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Posts Tagged ‘Best friends’

Best Friends

My children – those for whom I am writing these memories – do not know much about Lisa. I think I’ve hidden her in my heart, much like keeping a Peculiar Child in one of Miss Peregrin’s “Loops” – timeless, protected, and – peculiar. I have not written much about Lisa on my blog because she is still living, and telling tales about the living is much more complicated than telling tales about the dead. The living can come back and be angry at you.

Not that I would ever say anything bad about Lisa, but some of the secrets we shared are… well, not so much “secrets”, but I don’t know how much she would like shared about her life. It’s sort of a judgment call. Do I write about inventing air guitar, writing plays for the librarian, or forcing our mothers – and her Nana – to sit through some inane play we put on in the apple tree? Our little world of “make-believe”? The dreaded “Blue Cape” (which will get a blog post all it’s own)?

Lisa is two years younger than I am. I was in 3rd grade and she was in 1st grade when we first played together. Her sister was a classmate of mine and my sister was a classmate of hers. In the 1960’s, there were social “rules” about playing with kids younger than you: it made you “immature”. It was a stupid social more. Lisa and I just had a bazillion things in common, more than any other person I have known in my entire life – including my beloved husband.

We drifted apart after I became a Christan, and more so after I got married. She traveled the world, read deeper books, and gained different friendships. I did a little traveling, was a free spirit, but ultimately, I married my soul mate and my focus turned to raising my children. I went without close girlfriends for a very long time.

I don’t know how to sort out and categorize and classify this friendship. Lisa is – and was. Together, we were strange kids. Apart, we were – what? Just as strange, but without each other. Ours was never a lesbian relationship, but I can see how it may have appeared to some – and how, given another set of circumstances (say, neither one of us liked men), we may have gone that path. We were both wired heterosexuals and that door never presented itself (although we were sometimes called other names).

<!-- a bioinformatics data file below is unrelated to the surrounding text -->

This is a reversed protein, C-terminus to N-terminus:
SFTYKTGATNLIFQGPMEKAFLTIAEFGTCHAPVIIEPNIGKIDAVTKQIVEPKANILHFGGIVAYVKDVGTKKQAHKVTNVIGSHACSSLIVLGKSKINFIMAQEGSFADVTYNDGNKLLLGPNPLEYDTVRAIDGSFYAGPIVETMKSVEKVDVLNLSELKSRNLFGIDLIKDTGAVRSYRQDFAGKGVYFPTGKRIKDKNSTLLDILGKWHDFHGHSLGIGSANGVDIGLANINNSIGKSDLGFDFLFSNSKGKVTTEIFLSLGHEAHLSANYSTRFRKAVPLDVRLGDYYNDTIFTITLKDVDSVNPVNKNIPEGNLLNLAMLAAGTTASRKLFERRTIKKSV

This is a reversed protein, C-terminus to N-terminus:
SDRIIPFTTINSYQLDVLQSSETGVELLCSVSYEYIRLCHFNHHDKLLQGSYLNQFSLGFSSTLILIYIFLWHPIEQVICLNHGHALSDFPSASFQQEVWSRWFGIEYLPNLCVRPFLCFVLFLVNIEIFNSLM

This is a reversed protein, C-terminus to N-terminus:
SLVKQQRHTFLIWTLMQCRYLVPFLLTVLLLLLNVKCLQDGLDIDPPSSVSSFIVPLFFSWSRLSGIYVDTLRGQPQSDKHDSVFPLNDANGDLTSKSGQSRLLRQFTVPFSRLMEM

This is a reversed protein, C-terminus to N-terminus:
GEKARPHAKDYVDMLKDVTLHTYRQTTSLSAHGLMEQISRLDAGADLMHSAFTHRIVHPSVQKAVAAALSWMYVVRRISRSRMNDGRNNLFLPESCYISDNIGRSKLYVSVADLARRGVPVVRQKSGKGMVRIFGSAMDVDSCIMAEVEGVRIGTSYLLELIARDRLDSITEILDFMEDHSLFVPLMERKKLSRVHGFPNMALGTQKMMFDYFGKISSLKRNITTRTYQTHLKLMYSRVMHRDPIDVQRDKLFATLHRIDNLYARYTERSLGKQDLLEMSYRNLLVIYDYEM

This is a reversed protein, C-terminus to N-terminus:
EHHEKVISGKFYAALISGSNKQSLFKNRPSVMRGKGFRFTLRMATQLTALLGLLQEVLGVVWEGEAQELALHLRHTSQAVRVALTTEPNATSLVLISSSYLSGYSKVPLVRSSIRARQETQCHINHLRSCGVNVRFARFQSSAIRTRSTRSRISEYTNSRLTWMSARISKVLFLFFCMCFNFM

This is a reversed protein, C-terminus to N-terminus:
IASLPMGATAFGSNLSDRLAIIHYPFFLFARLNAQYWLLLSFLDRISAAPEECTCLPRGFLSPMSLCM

Goddammit. We were GIRLFRIENDS. Best friends. Bosom buddies. We told each other our deepest secrets. We were the Divine Secrets best friends.

We played pretend, dress-up, air guitar, and hide-from-Jaci’s-little-sister. We wrote the weirdest plays. Our Breyer™ horses were in love with each other (actually, Blackie was/is a Hartford™ plastic horse; Kamie was a Breyer™. They were both Tennessee Walkers). We had a collection of little plastic animals we actually named (Jasper the cat was a green cat in the pile of toys; later I named my first cat after it). Lisa owned a grulla Shetland pony named Lollipop that we rode everywhere.

Lisa and I were sometimes bullies. There was a girl – MAL – who lived next to the Little Store and who was an idiot when it came to animals. When her German Shepherds were growling and wrestling, she thought they were fighting. Lisa and I berated her from the alley. MAL once showed us a very dead horny toad she’d caught and placed inside of a sealed coffee can. “YOU IDIOT!” we screamed at her, furious that she’d failed to think of air holes for the poor creature.

We took a 4-H class together for a few years: photography. We were the only members of the club and the local photography shop owner was our leader.

I lived at Lisa’s house, relishing in the Catholic rituals and the 6-o’clock on the nose dinner times. Lisa loved coming over to my house and playing until dark before my parents remembered anyone needed to eat.

Lisa was my Maid of Honor when I got married to Donald. I missed her wedding due to children, lack of cash, and a bazillion other stupid obligations.

It wasn’t just Lisa – but her entire family. I was part of them. Her dad was as much a father figure to me as my own. Her mother once looked at me and said, “Please call me Marie. You’re old enough that I don’t have to be Mrs. T.” Nana made me a quilt to take to college. I watched the Olympics – in color – at her house. (We had a black and white TV and I don’t remember my folks tuning in to the Olympics.)

Lisa had a running joke with my dad. There was a blackboard in the kitchen where Mom and Dad left us notes. To write on it was verbotten. One day, Lisa wrote a note – unbeknownst to me, or I might have stopped her: Krazy Kat was Here. My dad loved it and wrote her a note back. They wrote notes to each other during the years we lived in that house, much to the amusement of all of us.

Last story for the night – we were at the public swimming pool. Closing time. Everyone had been hustled out of the pool and we were in our separate changing rooms, trying to squeeze out of wet suits and into dry clothes. One of the lifeguards yelled down the hall, “Hurry up and change!!”

A tiny voice – Lisa’s – piped up. “Into what?”

001Lisa in 1966? with my mother’s Schnauzer, Mr. Tack.

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